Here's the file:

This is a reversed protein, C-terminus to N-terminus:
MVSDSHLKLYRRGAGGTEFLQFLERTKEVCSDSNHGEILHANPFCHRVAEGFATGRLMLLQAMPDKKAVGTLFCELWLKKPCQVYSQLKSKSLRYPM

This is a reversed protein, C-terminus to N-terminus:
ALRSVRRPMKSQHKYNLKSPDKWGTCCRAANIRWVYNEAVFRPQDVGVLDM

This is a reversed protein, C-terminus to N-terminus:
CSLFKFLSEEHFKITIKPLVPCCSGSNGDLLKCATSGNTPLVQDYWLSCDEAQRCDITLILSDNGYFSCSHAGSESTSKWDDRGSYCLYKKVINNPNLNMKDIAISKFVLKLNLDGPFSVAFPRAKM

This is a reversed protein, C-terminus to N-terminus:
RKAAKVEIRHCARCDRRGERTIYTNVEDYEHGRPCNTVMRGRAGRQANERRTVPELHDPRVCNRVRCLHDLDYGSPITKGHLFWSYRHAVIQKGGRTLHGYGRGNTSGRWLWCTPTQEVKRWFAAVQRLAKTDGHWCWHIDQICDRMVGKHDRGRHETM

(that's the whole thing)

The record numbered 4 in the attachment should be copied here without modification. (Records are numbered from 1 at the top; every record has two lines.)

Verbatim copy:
This is a reversed protein, C-terminus to N-terminus:
RKAAKVEIRHCARCDRRGERTIYTNVEDYEHGRPCNTVMRGRAGRQANERRTVPELHDPRVCNRVRCLHDLDYGSPITKGHLFWSYRHAVIQKGGRTLHGYGRGNTSGRWLWCTPTQEVKRWFAAVQRLAKTDGHWCWHIDQICDRMVGKHDRGRHETM